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Published on 20 May 2011
Blog/Situation report Vol 121 Part 2
The preservation activity of the Compiling Room for regional history of Sendai City Museum~
Some investigations had been carried out at one third of the places before. As we researched tens of owners’ houses, we strongly felt that almost all families had cherished and preserved their historical materials very carefully from the original times. A family whose archives had been inspected by us forced to live elsewhere because their main house were seriously damaged by the quake.
However, although they were in such a difficult situation, they transferred their archives to the warehouse which wasn’t damaged so seriously, and preserved them. Moreover, as for the historical materials which were newly discovered from the main house and turned out to belong to the early modern and modern times, when we explained their worth, the family told us that they tried to preserve them, too.
People who realise the contents and the worth of their owned materials surely have interest in the preservation of those materials. Although this has already been discussed thoroughly, we sincerely understand that continuing this activity for preserving and investigating about the regional, historical and cultural heritage from the ordinal times is the shortcut to protect those precious things.
Furthermore, at the houses which we first visited, there were many cases where we could newly find the historical materials and then the owners decided to preserve them. An old family who had been engaged as the community manager in the early modern times, the master of the house had wondered that he would understand his ancestors and household’s history from the ancestral archives which he possessed, however he thought that he couldn’t interpret them by himself.
For this reason, when we suggested to tidy them in our museum, he seemed to have great interest with it. Also, another old family who were considered that they had worked as the village officers, they ended up to have a strong feeling that required us to investigate their old folding screens and archives.
There were also some unpredictable accidents in our patrol. The house which we mistook for another old family’s house was notable for producing the village mayor in the Meiji Period(*1). The master of the house is exerting himself to preserve the traditional life utensils which had been particularly used in this community, therefore, he said there were some old archives and utensils in his house.
Additionally, according to a person who offered us the parking space when we went around the devastated area, his family produced the village mayor in the Taisho Period(*2), so we got information from him that his family had modern time’s archives concerned with the construction of the elementary school at that era. We consider that we have to ask them to investigate their historical materials in another time.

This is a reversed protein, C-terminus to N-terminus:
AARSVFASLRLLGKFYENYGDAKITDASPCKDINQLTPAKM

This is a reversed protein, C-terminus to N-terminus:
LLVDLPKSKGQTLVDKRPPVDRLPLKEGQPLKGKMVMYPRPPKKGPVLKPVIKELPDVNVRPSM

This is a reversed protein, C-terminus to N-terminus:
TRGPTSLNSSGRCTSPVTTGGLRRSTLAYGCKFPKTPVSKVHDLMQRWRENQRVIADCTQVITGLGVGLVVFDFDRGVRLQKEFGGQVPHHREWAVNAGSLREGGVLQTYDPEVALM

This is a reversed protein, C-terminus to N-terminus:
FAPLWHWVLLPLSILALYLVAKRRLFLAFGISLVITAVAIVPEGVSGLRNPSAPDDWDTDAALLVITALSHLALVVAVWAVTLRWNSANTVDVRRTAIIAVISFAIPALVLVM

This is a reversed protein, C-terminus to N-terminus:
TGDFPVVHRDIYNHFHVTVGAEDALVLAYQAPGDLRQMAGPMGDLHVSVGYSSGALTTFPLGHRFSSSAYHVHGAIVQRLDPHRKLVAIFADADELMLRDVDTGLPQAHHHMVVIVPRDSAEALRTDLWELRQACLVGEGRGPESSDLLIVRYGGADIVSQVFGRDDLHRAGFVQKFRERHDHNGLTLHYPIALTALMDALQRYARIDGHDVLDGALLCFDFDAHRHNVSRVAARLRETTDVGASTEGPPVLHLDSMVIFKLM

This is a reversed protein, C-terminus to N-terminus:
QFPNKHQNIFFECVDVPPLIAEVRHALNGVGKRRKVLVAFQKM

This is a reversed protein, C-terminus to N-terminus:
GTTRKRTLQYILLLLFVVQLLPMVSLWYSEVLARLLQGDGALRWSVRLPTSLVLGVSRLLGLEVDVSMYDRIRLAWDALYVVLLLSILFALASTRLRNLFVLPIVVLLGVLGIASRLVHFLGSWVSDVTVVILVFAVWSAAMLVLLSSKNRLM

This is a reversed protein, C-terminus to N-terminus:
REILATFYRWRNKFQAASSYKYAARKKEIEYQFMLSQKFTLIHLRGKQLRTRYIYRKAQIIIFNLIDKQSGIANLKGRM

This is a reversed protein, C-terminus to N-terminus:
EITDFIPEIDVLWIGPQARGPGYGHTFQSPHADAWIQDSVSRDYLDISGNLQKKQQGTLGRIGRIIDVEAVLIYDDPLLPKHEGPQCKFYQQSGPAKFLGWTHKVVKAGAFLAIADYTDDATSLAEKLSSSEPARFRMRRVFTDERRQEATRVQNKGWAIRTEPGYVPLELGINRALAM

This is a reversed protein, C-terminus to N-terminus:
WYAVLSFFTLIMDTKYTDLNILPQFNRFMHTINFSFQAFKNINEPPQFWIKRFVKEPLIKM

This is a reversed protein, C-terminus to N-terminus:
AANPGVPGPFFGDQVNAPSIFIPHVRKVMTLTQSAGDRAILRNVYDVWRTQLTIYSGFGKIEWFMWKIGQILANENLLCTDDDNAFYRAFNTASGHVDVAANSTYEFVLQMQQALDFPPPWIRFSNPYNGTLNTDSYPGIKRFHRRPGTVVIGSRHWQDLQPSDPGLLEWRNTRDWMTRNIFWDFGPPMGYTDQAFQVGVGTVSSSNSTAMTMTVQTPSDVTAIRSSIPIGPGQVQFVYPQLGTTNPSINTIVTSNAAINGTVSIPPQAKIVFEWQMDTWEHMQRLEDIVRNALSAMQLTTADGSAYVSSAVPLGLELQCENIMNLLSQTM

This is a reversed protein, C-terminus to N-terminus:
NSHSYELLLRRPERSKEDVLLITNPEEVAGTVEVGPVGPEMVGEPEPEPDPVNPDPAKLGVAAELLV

However, our patrolling investigations were not entirely going well. Because we didn’t contact with them previously, so some families were absent, and some families showed unpleasantness or wariness of our sudden visits. A family in a house which was recently reconstructed never opened the door so our conversation had to be through the Entryphone, and at another notable family whose old stately gate was very impressive refused to see us in front of the gate.
Furthermore, when we interviewed the old family about the degree of damage and took some photos with their permission, whereas another family member turned back to the home and castigated our activities, therefore we couldn’t continue our operation.
Each person has their own views about their own historical materials, so their attitude to us depends on the people who meet us, for example, whether s/he was the master of the house or not, or elderly people or not. Moreover, even in the usual times, some owners have antipathy for showing and talking about their possessions or having photos taken.
We suppose that such owners probably feel so strongly in the situation as they became sufferers of the quake. Although there is a risk that we bother the owners right after the quake, yet the later we visit, the greater the risk the historical materials would be scrapped. In such a situation, we keenly recognised the difficulty of our research, for example, timing of appealing for preservation and how to establish the concrete method to visit the owners.
However, if we are afraid of a failure, we can’t rescue the historical materials which are facing the danger of disappearing. We will try to continue our patrol investigation and gather information about the damaged materials. It depends on the circumstances, we will have to carry out some rescue activities.
In case of such a situation happen, we appreciate the Miyagi Network to cooperate us. In addition, some members of the Miyagi Network for Preserving Historical Materials participated this activity.
*1 Meiji Period(明治時代): A division of Japanese history which spanned from 1868 to 1912.
*2 Taisho Period(大正時代): A division of Japanese history which spanned from 1912 to 1926.
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